It seems that no matter how hard we try; our money never stretches far enough. The monthly budget is a balancing act that sometimes runs on hope alone. Expenses for housing, petrol, food, utilities and child care typically eat up much of our take home pay. If we’re left with a treat at the end of it, we can count ourselves lucky and saving money? Forget about it.

But rather than dwelling on the past and considering previous money management mistakes, it’s time to think forward and play the long game. If you’ve got children and hope one day they’ll enter the world of academia, then you’ve probably already thought about how you’re going to help out financially with their study. It’s best to use foresight, planning and budgeting here, with these 5 ways to help fund your child’s university fees.


Though it would be incredibly conscientious to draw up a detailed budget for funding your child’s future education, it’s sensible to acknowledge that the world may well be a very different place in the future. 

Right now, tuition fees sit at around £9000 a year, but that could rise or fall hugely as ideas about society progress. You can take some crumbs of comfort in the current set up; maintenance loans are available for students, which are means-tested according to parental contributions. 

That said, you might want to consider setting up a bank account now which you pay a small amount of money into regularly, with over time will accumulate enough to help your child through university. It’s claimed that £60’000 may be needed in total for one child’s study, which equates to £170 a month for 18 years, assuming 5% interest accrued. 

The current government are particularly cruel in terms of help afforded to those in need. One might hope that in the future, university fees will be reduced. Even putting away £25 a month at an annual rate of 5% would equate to around £8,700 (ish) after 18 years. Play the long game.


If that long game sounds an attractive notion, then consider investing in a savings account, stocks or shares now, with a view to accruing more money as the years progress.

There are different types of saving accounts available including instant access and fixed savings. The former means you or your child can withdraw and deposit money at any time, however as you’ve probably guessed, interest rates aren’t that good on these ones. Fixed savings often run for a set amount of time and pay a higher interest.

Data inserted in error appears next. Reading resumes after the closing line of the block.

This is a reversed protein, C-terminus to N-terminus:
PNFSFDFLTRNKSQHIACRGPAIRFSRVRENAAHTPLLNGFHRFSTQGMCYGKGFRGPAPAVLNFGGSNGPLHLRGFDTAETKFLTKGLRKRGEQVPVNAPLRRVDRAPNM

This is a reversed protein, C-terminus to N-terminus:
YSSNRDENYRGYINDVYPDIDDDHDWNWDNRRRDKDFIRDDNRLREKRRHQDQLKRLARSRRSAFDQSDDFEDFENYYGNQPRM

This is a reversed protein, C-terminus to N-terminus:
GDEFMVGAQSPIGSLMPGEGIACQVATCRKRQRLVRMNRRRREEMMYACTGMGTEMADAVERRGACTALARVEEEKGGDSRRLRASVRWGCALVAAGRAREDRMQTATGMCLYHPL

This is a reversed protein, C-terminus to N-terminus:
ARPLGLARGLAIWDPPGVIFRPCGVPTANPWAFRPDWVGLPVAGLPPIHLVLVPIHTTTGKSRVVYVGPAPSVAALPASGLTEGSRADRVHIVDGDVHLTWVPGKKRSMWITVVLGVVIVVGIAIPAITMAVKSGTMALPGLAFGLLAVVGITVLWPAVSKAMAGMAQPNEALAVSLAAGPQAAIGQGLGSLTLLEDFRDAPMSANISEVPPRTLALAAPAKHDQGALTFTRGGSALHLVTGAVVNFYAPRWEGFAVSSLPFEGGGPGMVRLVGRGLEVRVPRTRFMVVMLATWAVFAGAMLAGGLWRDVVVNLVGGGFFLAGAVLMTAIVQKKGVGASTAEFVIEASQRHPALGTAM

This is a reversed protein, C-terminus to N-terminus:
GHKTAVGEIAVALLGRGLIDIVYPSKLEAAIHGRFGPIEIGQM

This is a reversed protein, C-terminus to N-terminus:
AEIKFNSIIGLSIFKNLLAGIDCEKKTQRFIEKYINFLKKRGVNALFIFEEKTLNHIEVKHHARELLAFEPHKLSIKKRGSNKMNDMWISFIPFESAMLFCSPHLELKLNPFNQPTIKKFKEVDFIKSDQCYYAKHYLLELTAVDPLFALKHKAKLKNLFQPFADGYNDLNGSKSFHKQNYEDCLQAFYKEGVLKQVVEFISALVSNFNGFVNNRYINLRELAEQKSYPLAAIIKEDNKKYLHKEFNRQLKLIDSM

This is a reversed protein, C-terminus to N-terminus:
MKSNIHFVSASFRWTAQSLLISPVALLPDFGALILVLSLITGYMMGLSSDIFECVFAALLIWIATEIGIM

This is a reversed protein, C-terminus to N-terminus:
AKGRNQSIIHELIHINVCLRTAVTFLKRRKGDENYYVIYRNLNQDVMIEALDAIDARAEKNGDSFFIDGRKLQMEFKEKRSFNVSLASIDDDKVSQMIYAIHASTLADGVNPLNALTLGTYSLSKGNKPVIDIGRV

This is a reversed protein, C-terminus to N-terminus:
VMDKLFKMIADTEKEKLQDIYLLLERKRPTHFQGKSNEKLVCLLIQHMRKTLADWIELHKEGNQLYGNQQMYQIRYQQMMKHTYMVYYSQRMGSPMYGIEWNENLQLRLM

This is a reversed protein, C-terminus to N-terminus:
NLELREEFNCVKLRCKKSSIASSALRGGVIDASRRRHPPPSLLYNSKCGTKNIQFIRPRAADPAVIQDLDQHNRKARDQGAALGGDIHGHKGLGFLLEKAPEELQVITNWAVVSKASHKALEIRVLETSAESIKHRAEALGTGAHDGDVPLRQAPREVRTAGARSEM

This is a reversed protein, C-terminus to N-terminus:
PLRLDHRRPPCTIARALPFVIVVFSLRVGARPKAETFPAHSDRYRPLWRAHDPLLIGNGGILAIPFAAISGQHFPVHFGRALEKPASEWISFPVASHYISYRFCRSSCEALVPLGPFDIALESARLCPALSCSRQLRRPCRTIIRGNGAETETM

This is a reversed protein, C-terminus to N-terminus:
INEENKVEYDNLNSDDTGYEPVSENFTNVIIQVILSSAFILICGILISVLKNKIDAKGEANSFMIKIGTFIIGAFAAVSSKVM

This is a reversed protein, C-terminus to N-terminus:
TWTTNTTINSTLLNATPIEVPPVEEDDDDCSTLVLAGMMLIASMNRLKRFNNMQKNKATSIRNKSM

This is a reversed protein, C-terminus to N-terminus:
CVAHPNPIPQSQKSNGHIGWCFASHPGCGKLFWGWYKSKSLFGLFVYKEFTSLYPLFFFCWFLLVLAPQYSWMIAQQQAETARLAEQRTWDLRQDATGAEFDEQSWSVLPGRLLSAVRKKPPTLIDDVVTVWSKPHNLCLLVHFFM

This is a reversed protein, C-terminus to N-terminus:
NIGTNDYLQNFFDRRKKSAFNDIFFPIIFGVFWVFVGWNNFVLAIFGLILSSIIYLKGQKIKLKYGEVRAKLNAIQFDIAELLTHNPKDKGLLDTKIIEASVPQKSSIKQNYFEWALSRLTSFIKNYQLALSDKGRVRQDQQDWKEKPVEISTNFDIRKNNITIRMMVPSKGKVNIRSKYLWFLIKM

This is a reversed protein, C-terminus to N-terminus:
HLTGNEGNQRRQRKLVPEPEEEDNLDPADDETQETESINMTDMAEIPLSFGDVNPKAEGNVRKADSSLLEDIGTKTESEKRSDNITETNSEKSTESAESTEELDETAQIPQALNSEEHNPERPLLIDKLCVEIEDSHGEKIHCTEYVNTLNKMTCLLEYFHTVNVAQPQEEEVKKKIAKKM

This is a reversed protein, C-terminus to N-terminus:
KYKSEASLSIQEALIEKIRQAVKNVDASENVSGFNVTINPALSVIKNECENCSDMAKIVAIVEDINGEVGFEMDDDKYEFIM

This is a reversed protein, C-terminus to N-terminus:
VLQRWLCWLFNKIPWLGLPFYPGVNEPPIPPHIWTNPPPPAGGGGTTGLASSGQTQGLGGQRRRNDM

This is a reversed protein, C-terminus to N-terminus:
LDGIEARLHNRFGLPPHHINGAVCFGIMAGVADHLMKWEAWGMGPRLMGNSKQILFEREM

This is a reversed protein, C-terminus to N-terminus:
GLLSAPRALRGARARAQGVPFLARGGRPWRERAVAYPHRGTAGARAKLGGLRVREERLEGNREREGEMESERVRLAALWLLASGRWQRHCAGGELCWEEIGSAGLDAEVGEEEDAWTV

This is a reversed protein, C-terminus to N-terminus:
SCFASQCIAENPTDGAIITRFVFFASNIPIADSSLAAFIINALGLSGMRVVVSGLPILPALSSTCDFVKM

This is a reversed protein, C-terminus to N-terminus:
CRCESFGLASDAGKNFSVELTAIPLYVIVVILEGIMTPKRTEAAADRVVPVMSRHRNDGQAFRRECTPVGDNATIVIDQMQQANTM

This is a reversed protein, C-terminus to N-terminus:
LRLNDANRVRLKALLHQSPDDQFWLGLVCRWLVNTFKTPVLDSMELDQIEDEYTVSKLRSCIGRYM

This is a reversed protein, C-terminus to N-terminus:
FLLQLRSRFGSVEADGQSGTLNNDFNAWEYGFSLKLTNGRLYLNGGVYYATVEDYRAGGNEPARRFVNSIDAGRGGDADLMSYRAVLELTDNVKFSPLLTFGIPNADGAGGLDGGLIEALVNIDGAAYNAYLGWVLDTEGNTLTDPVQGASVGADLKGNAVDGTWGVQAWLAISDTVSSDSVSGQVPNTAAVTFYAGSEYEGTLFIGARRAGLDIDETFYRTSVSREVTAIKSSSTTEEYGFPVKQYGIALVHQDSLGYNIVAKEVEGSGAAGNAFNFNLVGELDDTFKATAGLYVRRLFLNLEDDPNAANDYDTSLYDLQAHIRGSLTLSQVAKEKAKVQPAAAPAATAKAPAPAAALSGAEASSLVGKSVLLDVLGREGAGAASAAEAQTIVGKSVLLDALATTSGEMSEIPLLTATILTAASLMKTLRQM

Other options include Junior Cash or Stocks and Shares ISAs which are tax efficient ways to save money for your child. Junior Cash ISAs are more or less the same as savings accounts, however the interest is tax-free and the money is locked up until your child is 18. A Junior Stocks and Shares ISA is a savings account that allows you to get involved in a range of investments, but this carries a little more risk. 


If your child is attending an expensive college or university, paying for the semester or school year is always a challenge. After taking advantage of all the scholarships, grants and work study programs, you can look for the best options and rates available for private student loans. These loans are generally available from banks, financing companies and credit unions. When applying, it’s best to offer to cosign the private loan so your child will qualify more easily for this type of financing.


In recent years we have seen very attractive home mortgage financing rates. If you currently have a mortgage with a higher rate, it pays to see how much money you could save each month if you refinanced your home. You can often get offers that allow you to refinance without investing any money in fees, points and the like. In some cases, if your equity has gone way up, you may also be able to get a new mortgage that does not include Private Mortgage Insurance (PMI) in your payment.


Every little helps really is a maxim designed for saving money. If you’re looking to put away a small sum each month, week or even day, then you should look into some minor adjustments you might make to your everyday as inspiration for further saving down the road. 

Start by doing an audit of your subscriptions and memberships; you’ll likely find some lurkers you haven’t used for months. Cancel them immediately, and while you’re burrowing around in the back passages of your phone settings, make sure you don’t have current subscriptions on autorenewal. We all hate when that happens unexpectedly.

You can also make some modest changes to your bills and energy habits which can transform your finances. Check out our article on making those small changes which can lead to lower bills here.


Though the role of academia in society has changed markedly in recent years, the opportunities which university grant to young people can’t be overstated. Should you be hoping that your children attend in the future, do bear in mind these 5 ways to fund your child’s university fees that we’ve discussed above. Good luck!